Rose McGowan throws a privilege-tantrum after being called out by a trans woman

Rose McGowan AP

Actress Rose McGowan has been at the center of the #metoo reckoning because of her bravery in coming forward with her story about Harvey Weinstein and her relentlessness in attacking sexism in Hollywood.

But she also has a history of anti-LGBT comments that she still won’t deal with.

Last Wednesday, at a reading of her book Brave at a New York City Barnes & Noble, a transgender woman in the audience confronted McGowan about comments she made last year on RuPaul’s podcast, What’s the Tee? with Michelle Visage.

The woman stood up and said:

I have a suggestion. Talk about what you said on RuPaul. Trans women are dying and you said that we, as trans women, are not like regular women. We get raped more often. We go through domestic violence more often. There was a trans woman killed here a few blocks [away]. I have been followed home —.

McGowan replied:

Hold on. So am I. We are the same. My point was, we are the same. There’s an entire show called ID channel [Investigation Discovery, which airs shows about violent crimes], a network, dedicated to women getting abused, murdered, sexualized, violated, and you’re a part of that, too, sister. It’s the same.

The trans woman asked:

You do nothing for them. Trans women are in men’s prisons. And what have you done for them?

To which McGowan retorted, “What have you done for women?”

The conversation turned into a lot of cross-talk, and McGowan said some things that were… unfortunate, like implying that trans women have it easier than cis women and that the trans woman attacked McGowan for having a vagina.

Security escorted the trans woman out of the bookstore.

What Rose McGowan said on RuPaul’s show

The trans woman was referring to comments McGowan made on RuPaul’s podcast in July 2017:

Something that’s funny that I talk to my trans friends about, I’m like “You know, you guys have never-” I say “guys,” whatever, “you girls, women have never asked me what it’s like to be a woman. You’ve never once asked me what it was like to grow up as a woman.”

Maybe because trans women are women?

Maybe because her trans friends don’t expect her to speak for all cisgender women? Maybe because if her trans friends wanted to know about cis women’s experiences, they could pick up a book or look online instead of making McGowan educate them?

They assume because they felt like a woman on the inside. That’s not developing as a woman. That’s not growing as a woman, that’s not living in this world as a woman, and a lot of the stuff I hear trans complaining about, yeah, welcome to the world.

This is the old myth that trans women were – before they begin the process of transitioning – super-privileged men who wore suits and ties every day at their jobs as corporate CEOs and smoked cigars at male-only country clubs.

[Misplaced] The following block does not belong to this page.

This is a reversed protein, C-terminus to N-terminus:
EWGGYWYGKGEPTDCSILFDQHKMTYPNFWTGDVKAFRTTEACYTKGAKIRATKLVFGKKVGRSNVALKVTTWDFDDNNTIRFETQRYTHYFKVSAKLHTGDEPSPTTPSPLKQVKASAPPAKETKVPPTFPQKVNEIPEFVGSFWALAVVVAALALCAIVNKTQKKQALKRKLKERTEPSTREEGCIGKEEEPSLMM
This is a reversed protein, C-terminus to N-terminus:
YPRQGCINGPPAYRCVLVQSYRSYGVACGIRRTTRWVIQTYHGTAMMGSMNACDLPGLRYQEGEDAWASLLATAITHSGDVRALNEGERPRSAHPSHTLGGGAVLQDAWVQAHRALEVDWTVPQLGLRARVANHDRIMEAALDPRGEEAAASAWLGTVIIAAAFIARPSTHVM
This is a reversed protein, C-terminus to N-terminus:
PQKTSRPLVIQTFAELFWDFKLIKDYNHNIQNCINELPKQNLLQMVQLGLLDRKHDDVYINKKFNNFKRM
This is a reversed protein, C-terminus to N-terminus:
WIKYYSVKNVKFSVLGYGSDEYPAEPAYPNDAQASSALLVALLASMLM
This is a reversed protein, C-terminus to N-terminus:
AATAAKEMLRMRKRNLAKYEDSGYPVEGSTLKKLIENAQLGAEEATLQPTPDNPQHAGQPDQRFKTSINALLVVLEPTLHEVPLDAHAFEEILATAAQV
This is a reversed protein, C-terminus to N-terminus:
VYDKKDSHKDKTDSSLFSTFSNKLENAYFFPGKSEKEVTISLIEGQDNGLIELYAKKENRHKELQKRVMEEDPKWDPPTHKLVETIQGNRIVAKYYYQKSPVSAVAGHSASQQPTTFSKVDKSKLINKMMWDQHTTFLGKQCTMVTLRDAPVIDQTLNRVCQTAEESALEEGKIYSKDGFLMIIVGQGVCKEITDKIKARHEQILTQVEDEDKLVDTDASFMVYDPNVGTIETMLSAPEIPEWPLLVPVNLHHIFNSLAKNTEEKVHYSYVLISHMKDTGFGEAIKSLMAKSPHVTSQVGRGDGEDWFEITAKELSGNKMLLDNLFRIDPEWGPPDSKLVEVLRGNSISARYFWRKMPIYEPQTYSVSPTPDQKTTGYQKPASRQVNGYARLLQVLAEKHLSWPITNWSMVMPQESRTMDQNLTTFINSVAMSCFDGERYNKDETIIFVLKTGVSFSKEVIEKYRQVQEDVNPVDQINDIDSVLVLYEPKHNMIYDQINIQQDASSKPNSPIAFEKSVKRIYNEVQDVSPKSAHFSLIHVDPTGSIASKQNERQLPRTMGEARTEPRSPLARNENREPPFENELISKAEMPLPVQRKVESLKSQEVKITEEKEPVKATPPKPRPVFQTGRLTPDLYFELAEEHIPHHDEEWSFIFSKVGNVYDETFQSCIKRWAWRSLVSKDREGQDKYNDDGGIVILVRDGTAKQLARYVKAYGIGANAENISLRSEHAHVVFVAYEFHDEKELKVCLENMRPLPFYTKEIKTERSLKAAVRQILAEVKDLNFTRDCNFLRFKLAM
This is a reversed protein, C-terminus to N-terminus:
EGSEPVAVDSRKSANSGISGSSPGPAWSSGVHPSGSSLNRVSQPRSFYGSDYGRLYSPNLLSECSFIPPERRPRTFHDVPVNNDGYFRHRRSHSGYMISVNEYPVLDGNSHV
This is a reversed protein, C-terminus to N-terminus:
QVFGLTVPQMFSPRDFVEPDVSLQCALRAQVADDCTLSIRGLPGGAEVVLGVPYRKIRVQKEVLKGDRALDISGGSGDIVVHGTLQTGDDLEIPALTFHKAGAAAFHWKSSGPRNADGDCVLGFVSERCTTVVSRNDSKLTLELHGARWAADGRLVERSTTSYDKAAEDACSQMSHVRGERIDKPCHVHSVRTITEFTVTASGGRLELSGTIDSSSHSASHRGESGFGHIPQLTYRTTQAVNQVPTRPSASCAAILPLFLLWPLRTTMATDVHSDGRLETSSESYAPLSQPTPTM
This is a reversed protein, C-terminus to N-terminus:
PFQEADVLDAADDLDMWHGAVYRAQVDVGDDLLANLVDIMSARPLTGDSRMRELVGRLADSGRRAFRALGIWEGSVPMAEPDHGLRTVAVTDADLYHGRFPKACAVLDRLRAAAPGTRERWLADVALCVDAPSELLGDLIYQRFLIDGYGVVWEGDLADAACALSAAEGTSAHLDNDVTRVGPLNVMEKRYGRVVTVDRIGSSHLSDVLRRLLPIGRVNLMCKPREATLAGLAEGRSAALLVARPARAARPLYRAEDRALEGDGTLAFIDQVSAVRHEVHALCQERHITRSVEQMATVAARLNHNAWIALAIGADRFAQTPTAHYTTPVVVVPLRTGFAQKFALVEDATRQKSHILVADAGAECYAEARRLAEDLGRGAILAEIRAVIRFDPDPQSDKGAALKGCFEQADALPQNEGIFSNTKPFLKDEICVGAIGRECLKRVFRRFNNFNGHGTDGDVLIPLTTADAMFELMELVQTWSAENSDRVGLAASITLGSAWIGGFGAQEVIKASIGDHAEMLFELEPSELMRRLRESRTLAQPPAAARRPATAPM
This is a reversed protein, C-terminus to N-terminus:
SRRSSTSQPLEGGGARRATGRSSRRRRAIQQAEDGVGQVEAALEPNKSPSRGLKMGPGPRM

The reality is that trans people often don’t conform to gender expectations even before they have a word to describe their gender identities, making them a target for bullying and harassment.

Which Michelle Visage brought up:

True, but I’ll say that most trans kids and trans people that do transition have been called out in society in different ways.

McGowan agreed, but I can see why a trans person would not have appreciated her comments.

(The relevant exchange happens at around 1:04:30.)

McGowan’s response: The trans woman was a paid plant

During an interview with Ronan Farrow on Thursday, the day after the incident, McGowan accused the trans woman of being a “paid plant,” possibly paid by Harvey Weinstein.

I know that people like me get killed. [Weinstein has] been after me for a lot longer. There was a plant last night. I had my first book reading, something I’d only seen in movies, by the way. There was definitely a paid plant that started screaming at me, yelling at me.

Farrow asked her how she knew that the trans woman had been paid, she responded vaguely: “Because I saw — I had people watching the exchange, how it handed off.”

McGowan has canceled all her upcoming book readings because of the incident, sticking with the “paid plant” response.

Hm. There’s video on Instagram (above). Calling it a “verbal assault” sounds more like tone policing than an accurate description of how the trans woman brought up McGowan’s comments.

And security did escort her out when the confrontation got heated.

From the video, the trans woman seems genuinely upset and McGowan’s comments were fairly ignorant. And there definitely are LGBTQ people who would confront a celebrity for free.

If anything, rushing to label the trans woman a “paid plant” is a silencing technique, unless McGowan has actual evidence (a bruised ego is not evidence).

In that RuPaul interview, McGowan praised herself for “calling out hypocrisy” since she was young, which is great. But when we stop expecting people to hold their tongues when they’re discriminated against, at some point you’re going to be the person who’s called out. It’s not fun, but there are better ways of dealing with it.

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